The Republican governors of Iowa and Tennessee are calling for hearings into what they describe as a lack of transparency from the Biden administration about the transportation of unaccompanied migrant children into their states.
Govs. Kim Reynolds and Bill Lee wrote to Iowa Senator Chuck Grassley, the ranking member of the Senate Judiciary Committee, backing his calls for a hearing into the crisis at the southern border -- and calling for it to include "the Biden administration’s failure to provide notice and transparency in their movement of unaccompanied migrant children into states."
"Both Iowa and Tennessee have faced a series of disturbing incidents involving the transport of unaccompanied children into our states, under the cover of darkness, with no advance notification," the letter says.
The Biden administration has been dealing with a surge in migrants coming to the border -- including unprecedented numbers of unaccompanied children. Unlike many adults and family units, migrant kids are not being expelled by the Biden administration by Title 42 public health protections. While the number of migrant children has dropped in recent months, it still led to a situation that saw around 22,000 children in Health and Human Services (HHS) care at one point.
That number has now dropped to around 16,000 as more children are being put into the custody of sponsors -- typically parents or guardians already in the country, sometimes illegally.
But lawmakers have said they have not been told how many children are being brought to HHS facilities or being united with sponsors in their states. The governors’ letter says that they were initially told that an April 22 flight coming into Des Moines was not an HHS flight. However, nearly a month later, they say HHS confirmed that there was both an Office of Refugee Resettlement (ORR) flight and ground transportation. Nineteen children were on the flight, with two being unified with sponsors at the airport and others bused to airports in Missouri, Wisconsin, Indiana, Michigan and Indiana.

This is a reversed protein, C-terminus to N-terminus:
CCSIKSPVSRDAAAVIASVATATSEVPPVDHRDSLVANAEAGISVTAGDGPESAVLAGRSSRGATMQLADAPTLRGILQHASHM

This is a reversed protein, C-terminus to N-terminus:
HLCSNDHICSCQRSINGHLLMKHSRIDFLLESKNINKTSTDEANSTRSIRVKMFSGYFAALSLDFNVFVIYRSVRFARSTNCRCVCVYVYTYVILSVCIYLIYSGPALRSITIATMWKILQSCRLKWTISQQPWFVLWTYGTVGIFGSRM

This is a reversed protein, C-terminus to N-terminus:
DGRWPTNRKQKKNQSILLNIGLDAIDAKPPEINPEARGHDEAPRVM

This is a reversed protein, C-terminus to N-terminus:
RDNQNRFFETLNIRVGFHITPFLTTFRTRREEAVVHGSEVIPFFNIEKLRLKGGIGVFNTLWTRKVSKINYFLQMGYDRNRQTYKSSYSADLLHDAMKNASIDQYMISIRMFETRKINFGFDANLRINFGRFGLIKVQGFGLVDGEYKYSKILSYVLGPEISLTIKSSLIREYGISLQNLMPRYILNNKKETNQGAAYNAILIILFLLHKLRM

Separately in Tennessee, the governor highlighted a number of reported flights into Chattanooga in May, where they say state agencies were initially told federal agencies had no knowledge of the flights -- although the flights were later confirmed by the White House a few days later.
"They’re simply on their way to unite with relatives and sponsors — to meet sponsors in the state, or just traveling through Tennessee until they reach another destination to unite with family members or legal sponsors," White House press secretary Jen Psaki said at a May 21 briefing.
The letter says state officials were later told that children on the flights were put into care in Chattanooga, while others were sent to other states -- and also cite media reports about flights landing in Knoxville and elsewhere in the state.
In a statement, HHS' Office of Refugee Resettlement said its mission "is to safely care for unaccompanied children until they can be unified with a vetted sponsor, usually a parent or close relative."
"As part of the unification process, ORR is currently facilitating travel for the children in ORR’s custody to their sponsors to prevent any delays. Their parents and relatives are located across the United States (U.S.), and ORR contractors use various transportation modes to unite unaccompanied children with their families," the statement said. "These modes include air and ground transportation options, taking into account child safety and wellness, travel time, and cost-effectiveness."
The office said that travel may consist of flights from various locations with stops at different airports. It also said that while ORR does not have offices in Iowa, "vetted sponsors are located throughout the U.S."
The governors want the Senate to learn why the Biden administration has not notified governors prior to the transportations, and how states are to find out that such flights are federally sponsored.
"We hope that our experiences help to shed light on the challenges faced by governors across the country as we are forced to respond to the Biden administration’s failed policies on the border," they write.
Tennessee Senators Marsha Blackburn and Bill Hagerty, both Republicans, last month introduced a bill that would require the Biden administration to consult state and local officials before resettling migrants into their communities